# Angular momentum commutation relation, extra terms?

• rwooduk

## Homework Statement

What is the commutation relation between the x and y components of angular momentum L = r X P

None.

## The Attempt at a Solution

I do r X p and get the angular momentum componants:

$$L_{x} = (-i \hbar) (y \frac{d}{dz} - z \frac{d}{dy})$$
$$L_{y} = (-i \hbar) (z \frac{d}{dx} - x \frac{d}{dz})$$
$$L_{z} = (-i \hbar) (x \frac{d}{dy} - y \frac{d}{dx})$$

then when I attempt to put into the commutation relation [Lx,Ly] it comes out very complicated.

My question:

I found a derivation BUT it has extra terms in it (circled in red) Why are there 5 terms when there should only be 4 when multiplying out 2 brackets? It's important because those 2 extra terms enable the correct solution. Or have I missed something?

Thankyou for any help in advance.

Source of derivation: http://www2.ph.ed.ac.uk/~ldeldebb/docs/QM/lect8.pdf

## Homework Statement

What is the commutation relation between the x and y components of angular momentum L = r X P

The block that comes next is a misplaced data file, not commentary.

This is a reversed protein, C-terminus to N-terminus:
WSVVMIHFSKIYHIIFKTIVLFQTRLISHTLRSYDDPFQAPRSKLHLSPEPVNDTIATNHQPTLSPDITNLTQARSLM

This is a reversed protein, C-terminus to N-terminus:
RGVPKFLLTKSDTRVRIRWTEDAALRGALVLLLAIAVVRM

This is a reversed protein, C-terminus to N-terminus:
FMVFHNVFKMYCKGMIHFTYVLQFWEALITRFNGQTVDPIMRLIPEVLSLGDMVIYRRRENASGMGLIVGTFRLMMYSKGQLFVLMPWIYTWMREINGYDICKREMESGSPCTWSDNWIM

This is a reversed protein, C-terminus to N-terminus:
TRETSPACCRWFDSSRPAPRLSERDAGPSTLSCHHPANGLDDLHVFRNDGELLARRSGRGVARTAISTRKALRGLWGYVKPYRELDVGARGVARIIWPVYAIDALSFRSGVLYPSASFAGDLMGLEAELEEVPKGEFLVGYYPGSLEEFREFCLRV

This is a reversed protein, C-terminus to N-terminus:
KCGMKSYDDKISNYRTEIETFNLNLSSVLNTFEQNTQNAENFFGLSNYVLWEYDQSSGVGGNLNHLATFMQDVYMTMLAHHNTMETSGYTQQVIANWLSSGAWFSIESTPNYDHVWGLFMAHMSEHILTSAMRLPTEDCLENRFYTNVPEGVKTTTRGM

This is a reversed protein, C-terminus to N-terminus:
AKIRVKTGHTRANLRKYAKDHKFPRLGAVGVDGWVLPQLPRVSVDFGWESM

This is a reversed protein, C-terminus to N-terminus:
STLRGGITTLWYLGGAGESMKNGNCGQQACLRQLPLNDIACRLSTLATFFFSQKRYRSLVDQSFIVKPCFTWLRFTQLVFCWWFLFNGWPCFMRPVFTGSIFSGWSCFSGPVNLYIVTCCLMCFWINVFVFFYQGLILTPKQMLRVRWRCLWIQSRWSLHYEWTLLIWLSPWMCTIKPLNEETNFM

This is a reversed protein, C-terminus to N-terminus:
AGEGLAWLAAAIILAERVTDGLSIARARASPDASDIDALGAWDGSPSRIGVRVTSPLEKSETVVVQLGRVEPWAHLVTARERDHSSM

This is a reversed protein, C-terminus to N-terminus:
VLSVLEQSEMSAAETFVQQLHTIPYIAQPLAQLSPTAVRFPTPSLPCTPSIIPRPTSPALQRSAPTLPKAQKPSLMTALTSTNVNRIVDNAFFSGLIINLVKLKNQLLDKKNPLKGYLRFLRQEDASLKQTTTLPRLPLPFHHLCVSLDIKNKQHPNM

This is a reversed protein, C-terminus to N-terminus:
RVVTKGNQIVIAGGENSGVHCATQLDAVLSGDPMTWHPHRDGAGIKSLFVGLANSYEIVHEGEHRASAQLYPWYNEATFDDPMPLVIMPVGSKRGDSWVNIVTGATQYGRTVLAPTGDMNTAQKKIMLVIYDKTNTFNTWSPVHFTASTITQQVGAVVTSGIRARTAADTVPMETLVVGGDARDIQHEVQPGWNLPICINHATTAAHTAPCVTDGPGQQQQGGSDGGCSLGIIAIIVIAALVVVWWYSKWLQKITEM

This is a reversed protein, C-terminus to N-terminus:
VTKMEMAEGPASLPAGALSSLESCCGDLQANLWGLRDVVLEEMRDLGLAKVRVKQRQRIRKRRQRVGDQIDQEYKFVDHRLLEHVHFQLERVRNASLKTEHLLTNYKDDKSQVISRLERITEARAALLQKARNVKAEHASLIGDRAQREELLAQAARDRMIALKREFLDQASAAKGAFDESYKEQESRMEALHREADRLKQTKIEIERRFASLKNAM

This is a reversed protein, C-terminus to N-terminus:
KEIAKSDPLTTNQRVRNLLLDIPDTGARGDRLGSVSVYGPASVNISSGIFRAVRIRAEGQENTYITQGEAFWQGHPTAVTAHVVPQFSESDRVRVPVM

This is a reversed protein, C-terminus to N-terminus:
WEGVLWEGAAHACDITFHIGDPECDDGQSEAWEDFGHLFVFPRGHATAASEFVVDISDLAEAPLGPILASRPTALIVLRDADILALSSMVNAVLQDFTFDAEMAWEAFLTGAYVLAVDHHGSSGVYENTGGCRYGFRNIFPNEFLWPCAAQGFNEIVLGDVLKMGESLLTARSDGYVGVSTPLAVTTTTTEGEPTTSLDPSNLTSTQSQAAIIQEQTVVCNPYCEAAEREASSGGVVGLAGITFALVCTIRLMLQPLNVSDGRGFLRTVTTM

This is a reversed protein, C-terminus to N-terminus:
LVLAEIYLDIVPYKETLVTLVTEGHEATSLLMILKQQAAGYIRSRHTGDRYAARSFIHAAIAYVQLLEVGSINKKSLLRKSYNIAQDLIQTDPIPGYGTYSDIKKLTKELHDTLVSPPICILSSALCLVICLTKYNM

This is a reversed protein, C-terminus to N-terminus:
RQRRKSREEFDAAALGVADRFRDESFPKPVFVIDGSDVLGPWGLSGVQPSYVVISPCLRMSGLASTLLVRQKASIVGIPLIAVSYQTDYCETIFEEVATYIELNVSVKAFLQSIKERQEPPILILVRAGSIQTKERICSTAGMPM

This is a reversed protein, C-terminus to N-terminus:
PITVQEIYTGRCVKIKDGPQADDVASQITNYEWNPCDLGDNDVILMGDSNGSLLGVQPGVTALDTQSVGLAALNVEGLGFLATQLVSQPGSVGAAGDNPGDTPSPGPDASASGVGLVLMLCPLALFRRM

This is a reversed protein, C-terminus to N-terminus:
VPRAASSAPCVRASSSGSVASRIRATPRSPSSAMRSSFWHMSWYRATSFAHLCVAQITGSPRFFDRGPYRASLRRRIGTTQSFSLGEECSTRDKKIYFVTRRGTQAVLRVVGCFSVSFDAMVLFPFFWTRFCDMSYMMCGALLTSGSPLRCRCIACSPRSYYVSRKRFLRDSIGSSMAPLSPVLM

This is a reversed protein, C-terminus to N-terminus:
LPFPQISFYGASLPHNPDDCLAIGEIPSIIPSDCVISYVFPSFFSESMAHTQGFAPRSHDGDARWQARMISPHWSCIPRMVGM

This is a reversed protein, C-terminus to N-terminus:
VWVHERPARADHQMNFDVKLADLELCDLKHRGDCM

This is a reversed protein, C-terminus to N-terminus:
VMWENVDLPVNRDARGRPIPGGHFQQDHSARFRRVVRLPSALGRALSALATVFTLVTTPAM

None.

## The Attempt at a Solution

I do r X p and get the angular momentum componants:

$$L_{x} = (-i \hbar) (y \frac{d}{dz} - z \frac{d}{dy})$$
$$L_{y} = (-i \hbar) (z \frac{d}{dx} - x \frac{d}{dz})$$
$$L_{z} = (-i \hbar) (x \frac{d}{dy} - y \frac{d}{dx})$$

then when I attempt to put into the commutation relation [Lx,Ly] it comes out very complicated.

My question:

I found a derivation BUT it has extra terms in it (circled in red) Why are there 5 terms when there should only be 4 when multiplying out 2 brackets? It's important because those 2 extra terms enable the correct solution. Or have I missed something?

Thankyou for any help in advance.

Source of derivation: http://www2.ph.ed.ac.uk/~ldeldebb/docs/QM/lect8.pdf

There are four terms when you multiply the brackets. However, one of them can be rewritten with two terms, namely
$$y\partial_z z \partial_x = y \partial_x + yz \partial_z \partial_x.$$
This is just the product rule for differentiation.

There are four terms when you multiply the brackets. However, one of them can be rewritten with two terms, namely
$$y\partial_z z \partial_x = y \partial_x + yz \partial_z \partial_x.$$
This is just the product rule for differentiation.

thats great, many thanks for your help!

Just to complete this thread, this derivation is MUCH easier using commutators! Here's an excellent web page detailing the process:

http://physicspages.com/2011/07/19/angular-momentum-commutators/